COVID-19: Military medics drafted into London hospitals as NHS grapples with staff shortages
The Royal College of Nursing says the deployment means the government can no longer deny there is a "staffing crisis" within the NHS. Two major incidents have been declared in England because of pressures caused by the spread of COVID-19 - after the Ministry of Defence said Armed Forces personnel would be deployed in London to help in hospitals. Some 200 Armed Forces personnel are being sent to support the NHS in London as hospitals grapple with staff shortages. Military medics will assist NHS doctors and nurses with patient care, while general duty personnel will help fill gaps caused by other absences. And now two major incidents have been declared in England with emergency services saying there is a civil emergency in Staffordshire and Stoke-on-Trent.
Omicron surge pushes U.S. COVID hospitalizations toward record high
COVID-19 hospitalizations in the United States are poised to hit a new high as early as Friday, according to a Reuters tally, surpassing the record set in January of last year as the highly contagious Omicron variant fuels a surge in infections.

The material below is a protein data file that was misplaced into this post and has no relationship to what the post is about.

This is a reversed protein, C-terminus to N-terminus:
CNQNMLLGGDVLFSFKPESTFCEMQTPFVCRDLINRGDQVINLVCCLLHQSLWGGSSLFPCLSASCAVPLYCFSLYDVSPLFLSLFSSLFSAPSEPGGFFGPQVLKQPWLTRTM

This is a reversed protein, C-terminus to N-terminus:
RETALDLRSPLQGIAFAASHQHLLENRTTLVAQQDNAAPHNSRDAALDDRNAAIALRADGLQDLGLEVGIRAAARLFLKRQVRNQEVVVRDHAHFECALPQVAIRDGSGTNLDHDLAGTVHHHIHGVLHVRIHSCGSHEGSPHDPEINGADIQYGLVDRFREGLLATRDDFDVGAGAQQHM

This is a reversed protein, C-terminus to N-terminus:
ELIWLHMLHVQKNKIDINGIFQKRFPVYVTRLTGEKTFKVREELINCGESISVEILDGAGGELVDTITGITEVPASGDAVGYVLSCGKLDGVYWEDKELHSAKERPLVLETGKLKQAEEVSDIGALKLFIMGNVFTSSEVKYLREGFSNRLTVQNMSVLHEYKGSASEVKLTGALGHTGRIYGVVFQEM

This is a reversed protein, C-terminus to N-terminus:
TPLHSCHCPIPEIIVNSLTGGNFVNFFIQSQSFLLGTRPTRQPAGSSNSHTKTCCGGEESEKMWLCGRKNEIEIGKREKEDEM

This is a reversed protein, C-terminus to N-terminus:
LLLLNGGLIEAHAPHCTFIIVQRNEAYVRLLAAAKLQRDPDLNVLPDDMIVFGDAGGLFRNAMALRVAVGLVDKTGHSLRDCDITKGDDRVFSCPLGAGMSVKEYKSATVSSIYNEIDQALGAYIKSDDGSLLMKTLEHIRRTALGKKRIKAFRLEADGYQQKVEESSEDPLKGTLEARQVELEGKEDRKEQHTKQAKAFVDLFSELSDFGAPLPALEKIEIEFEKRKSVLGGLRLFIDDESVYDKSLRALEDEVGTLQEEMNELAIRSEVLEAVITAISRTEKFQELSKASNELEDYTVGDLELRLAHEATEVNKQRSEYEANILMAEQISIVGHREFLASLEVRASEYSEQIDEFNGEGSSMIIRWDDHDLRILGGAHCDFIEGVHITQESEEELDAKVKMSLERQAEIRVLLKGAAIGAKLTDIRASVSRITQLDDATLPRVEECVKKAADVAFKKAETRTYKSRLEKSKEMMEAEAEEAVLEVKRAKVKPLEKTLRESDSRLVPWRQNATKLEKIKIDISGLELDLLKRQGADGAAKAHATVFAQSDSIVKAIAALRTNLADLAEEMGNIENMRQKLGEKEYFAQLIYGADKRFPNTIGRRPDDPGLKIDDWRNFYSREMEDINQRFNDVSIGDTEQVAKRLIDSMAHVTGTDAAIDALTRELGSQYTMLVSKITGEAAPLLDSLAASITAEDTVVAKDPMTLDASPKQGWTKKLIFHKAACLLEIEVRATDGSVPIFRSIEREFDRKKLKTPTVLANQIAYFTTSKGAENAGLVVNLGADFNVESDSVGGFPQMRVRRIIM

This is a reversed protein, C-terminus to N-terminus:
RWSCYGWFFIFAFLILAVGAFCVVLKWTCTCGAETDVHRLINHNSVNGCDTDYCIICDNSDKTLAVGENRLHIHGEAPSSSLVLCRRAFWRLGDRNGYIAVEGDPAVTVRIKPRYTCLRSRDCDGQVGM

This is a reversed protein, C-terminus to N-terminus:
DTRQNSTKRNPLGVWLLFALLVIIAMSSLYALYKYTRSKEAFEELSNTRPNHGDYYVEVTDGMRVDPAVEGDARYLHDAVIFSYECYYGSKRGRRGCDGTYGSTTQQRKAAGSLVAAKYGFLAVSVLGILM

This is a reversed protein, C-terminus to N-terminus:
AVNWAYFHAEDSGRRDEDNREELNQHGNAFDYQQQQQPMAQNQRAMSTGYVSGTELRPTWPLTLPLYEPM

Brazil reports rise in new COVID-19 infections as Omicron variant spreads
Brazil has had 63,292 new cases of the coronavirus reported in the past 24 hours, and 181 deaths from COVID-19, the health ministry said on Friday. That is the highest number of daily infections since July last year. Health experts say the Omicron variant is spreading in the South American country. Brazil has now registered 22,450,222 cases since the pandemic began, while the official death toll has risen to 619,822, according to ministry data. Brazil's COVID-19 death toll trails only the United States and Russia, according to Reuters calculations.